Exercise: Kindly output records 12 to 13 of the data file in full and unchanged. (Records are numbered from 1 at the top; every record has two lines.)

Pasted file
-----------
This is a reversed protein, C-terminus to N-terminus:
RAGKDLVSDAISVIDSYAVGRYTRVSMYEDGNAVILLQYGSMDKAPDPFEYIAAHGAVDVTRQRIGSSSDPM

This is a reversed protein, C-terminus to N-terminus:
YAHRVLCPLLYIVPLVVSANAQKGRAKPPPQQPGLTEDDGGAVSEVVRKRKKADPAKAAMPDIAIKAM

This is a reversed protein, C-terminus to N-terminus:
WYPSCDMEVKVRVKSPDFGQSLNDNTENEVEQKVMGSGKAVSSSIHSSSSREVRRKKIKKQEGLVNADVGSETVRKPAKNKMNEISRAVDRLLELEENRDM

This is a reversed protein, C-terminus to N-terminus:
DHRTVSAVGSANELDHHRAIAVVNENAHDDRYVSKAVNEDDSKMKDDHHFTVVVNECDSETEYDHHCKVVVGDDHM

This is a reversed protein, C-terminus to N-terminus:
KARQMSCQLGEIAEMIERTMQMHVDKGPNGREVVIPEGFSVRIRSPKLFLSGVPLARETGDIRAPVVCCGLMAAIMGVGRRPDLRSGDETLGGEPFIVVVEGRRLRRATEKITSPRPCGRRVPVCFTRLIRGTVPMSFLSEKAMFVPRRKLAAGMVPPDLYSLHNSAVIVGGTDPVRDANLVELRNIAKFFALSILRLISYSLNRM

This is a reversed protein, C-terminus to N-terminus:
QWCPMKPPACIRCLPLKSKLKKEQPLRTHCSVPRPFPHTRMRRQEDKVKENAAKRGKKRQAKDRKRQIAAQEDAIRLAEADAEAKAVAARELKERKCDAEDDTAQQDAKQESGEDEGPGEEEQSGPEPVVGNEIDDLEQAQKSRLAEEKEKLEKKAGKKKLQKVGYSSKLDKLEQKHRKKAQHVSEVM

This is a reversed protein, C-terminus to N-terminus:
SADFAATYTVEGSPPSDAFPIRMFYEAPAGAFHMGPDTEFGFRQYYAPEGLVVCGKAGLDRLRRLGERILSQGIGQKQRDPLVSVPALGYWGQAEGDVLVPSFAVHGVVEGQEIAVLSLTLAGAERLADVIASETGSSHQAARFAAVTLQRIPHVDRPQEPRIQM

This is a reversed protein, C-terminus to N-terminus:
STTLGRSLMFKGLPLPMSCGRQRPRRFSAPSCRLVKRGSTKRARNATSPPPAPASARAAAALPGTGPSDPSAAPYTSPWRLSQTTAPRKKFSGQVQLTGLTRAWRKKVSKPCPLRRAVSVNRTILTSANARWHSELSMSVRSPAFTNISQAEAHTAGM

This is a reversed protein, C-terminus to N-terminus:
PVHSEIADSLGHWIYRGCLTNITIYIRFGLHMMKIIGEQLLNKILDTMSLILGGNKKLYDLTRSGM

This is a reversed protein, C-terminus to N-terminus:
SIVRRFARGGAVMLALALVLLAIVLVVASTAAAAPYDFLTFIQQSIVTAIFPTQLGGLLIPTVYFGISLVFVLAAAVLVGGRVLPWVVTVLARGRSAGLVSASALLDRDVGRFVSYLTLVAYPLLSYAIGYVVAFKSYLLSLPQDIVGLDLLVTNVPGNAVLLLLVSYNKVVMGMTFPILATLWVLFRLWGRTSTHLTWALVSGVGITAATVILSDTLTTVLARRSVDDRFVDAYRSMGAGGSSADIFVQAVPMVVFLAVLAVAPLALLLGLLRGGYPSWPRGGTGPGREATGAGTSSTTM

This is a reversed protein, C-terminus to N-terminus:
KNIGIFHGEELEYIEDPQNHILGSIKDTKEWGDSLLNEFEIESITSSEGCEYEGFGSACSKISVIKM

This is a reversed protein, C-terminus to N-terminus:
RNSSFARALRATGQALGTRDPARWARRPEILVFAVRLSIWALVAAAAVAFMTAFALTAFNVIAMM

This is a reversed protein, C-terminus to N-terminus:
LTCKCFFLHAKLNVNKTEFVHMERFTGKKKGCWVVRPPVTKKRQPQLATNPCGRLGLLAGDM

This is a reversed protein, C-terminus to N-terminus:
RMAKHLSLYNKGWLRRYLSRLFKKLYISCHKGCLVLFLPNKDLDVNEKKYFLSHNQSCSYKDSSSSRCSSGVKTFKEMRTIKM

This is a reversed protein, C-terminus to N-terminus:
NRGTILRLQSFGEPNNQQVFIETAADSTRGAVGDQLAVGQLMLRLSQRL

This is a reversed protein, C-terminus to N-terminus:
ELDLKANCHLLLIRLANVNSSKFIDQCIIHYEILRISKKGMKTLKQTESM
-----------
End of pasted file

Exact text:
This is a reversed protein, C-terminus to N-terminus:
RNSSFARALRATGQALGTRDPARWARRPEILVFAVRLSIWALVAAAAVAFMTAFALTAFNVIAMM

This is a reversed protein, C-terminus to N-terminus:
LTCKCFFLHAKLNVNKTEFVHMERFTGKKKGCWVVRPPVTKKRQPQLATNPCGRLGLLAGDM